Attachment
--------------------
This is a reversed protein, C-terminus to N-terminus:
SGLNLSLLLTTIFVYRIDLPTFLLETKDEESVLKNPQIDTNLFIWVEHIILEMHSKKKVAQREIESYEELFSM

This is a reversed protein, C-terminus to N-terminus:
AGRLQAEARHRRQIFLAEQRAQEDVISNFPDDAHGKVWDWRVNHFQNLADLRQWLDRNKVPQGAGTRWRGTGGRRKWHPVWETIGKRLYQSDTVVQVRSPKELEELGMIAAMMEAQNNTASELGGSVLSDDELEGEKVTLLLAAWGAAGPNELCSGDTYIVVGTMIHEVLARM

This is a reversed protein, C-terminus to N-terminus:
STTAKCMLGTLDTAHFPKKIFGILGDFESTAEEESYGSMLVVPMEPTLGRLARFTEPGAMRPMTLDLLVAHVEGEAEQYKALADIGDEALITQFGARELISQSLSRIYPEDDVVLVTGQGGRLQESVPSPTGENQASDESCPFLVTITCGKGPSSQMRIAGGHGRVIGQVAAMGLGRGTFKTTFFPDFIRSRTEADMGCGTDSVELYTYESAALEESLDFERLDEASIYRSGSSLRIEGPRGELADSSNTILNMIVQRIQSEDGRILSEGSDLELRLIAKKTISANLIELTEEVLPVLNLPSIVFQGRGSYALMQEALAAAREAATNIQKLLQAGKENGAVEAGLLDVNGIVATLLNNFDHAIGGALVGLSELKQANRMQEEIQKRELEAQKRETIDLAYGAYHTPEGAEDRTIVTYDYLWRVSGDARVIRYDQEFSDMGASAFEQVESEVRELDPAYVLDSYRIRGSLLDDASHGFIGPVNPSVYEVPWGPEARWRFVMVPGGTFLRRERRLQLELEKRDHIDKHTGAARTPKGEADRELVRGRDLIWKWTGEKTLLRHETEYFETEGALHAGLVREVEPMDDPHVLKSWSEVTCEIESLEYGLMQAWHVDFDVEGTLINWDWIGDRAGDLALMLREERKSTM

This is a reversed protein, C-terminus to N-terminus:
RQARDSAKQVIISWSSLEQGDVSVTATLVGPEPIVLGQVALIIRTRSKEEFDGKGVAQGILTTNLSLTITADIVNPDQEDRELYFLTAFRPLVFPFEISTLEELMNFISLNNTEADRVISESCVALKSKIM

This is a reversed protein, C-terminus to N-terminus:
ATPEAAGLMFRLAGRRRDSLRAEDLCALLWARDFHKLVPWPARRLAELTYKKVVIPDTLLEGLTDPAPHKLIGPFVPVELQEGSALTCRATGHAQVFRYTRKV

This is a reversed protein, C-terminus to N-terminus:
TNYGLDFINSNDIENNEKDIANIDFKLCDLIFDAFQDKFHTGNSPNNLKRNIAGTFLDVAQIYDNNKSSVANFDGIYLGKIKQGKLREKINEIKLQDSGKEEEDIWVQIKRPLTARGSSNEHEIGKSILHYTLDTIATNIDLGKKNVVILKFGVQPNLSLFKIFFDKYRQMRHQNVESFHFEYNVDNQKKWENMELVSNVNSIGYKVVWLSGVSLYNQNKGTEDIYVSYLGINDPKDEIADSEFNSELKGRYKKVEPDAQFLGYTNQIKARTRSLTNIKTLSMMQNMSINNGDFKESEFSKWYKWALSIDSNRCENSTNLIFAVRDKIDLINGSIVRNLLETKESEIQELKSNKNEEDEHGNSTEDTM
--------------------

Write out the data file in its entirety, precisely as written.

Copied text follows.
This is a reversed protein, C-terminus to N-terminus:
SGLNLSLLLTTIFVYRIDLPTFLLETKDEESVLKNPQIDTNLFIWVEHIILEMHSKKKVAQREIESYEELFSM

This is a reversed protein, C-terminus to N-terminus:
AGRLQAEARHRRQIFLAEQRAQEDVISNFPDDAHGKVWDWRVNHFQNLADLRQWLDRNKVPQGAGTRWRGTGGRRKWHPVWETIGKRLYQSDTVVQVRSPKELEELGMIAAMMEAQNNTASELGGSVLSDDELEGEKVTLLLAAWGAAGPNELCSGDTYIVVGTMIHEVLARM

This is a reversed protein, C-terminus to N-terminus:
STTAKCMLGTLDTAHFPKKIFGILGDFESTAEEESYGSMLVVPMEPTLGRLARFTEPGAMRPMTLDLLVAHVEGEAEQYKALADIGDEALITQFGARELISQSLSRIYPEDDVVLVTGQGGRLQESVPSPTGENQASDESCPFLVTITCGKGPSSQMRIAGGHGRVIGQVAAMGLGRGTFKTTFFPDFIRSRTEADMGCGTDSVELYTYESAALEESLDFERLDEASIYRSGSSLRIEGPRGELADSSNTILNMIVQRIQSEDGRILSEGSDLELRLIAKKTISANLIELTEEVLPVLNLPSIVFQGRGSYALMQEALAAAREAATNIQKLLQAGKENGAVEAGLLDVNGIVATLLNNFDHAIGGALVGLSELKQANRMQEEIQKRELEAQKRETIDLAYGAYHTPEGAEDRTIVTYDYLWRVSGDARVIRYDQEFSDMGASAFEQVESEVRELDPAYVLDSYRIRGSLLDDASHGFIGPVNPSVYEVPWGPEARWRFVMVPGGTFLRRERRLQLELEKRDHIDKHTGAARTPKGEADRELVRGRDLIWKWTGEKTLLRHETEYFETEGALHAGLVREVEPMDDPHVLKSWSEVTCEIESLEYGLMQAWHVDFDVEGTLINWDWIGDRAGDLALMLREERKSTM

This is a reversed protein, C-terminus to N-terminus:
RQARDSAKQVIISWSSLEQGDVSVTATLVGPEPIVLGQVALIIRTRSKEEFDGKGVAQGILTTNLSLTITADIVNPDQEDRELYFLTAFRPLVFPFEISTLEELMNFISLNNTEADRVISESCVALKSKIM

This is a reversed protein, C-terminus to N-terminus:
ATPEAAGLMFRLAGRRRDSLRAEDLCALLWARDFHKLVPWPARRLAELTYKKVVIPDTLLEGLTDPAPHKLIGPFVPVELQEGSALTCRATGHAQVFRYTRKV

This is a reversed protein, C-terminus to N-terminus:
TNYGLDFINSNDIENNEKDIANIDFKLCDLIFDAFQDKFHTGNSPNNLKRNIAGTFLDVAQIYDNNKSSVANFDGIYLGKIKQGKLREKINEIKLQDSGKEEEDIWVQIKRPLTARGSSNEHEIGKSILHYTLDTIATNIDLGKKNVVILKFGVQPNLSLFKIFFDKYRQMRHQNVESFHFEYNVDNQKKWENMELVSNVNSIGYKVVWLSGVSLYNQNKGTEDIYVSYLGINDPKDEIADSEFNSELKGRYKKVEPDAQFLGYTNQIKARTRSLTNIKTLSMMQNMSINNGDFKESEFSKWYKWALSIDSNRCENSTNLIFAVRDKIDLINGSIVRNLLETKESEIQELKSNKNEEDEHGNSTEDTM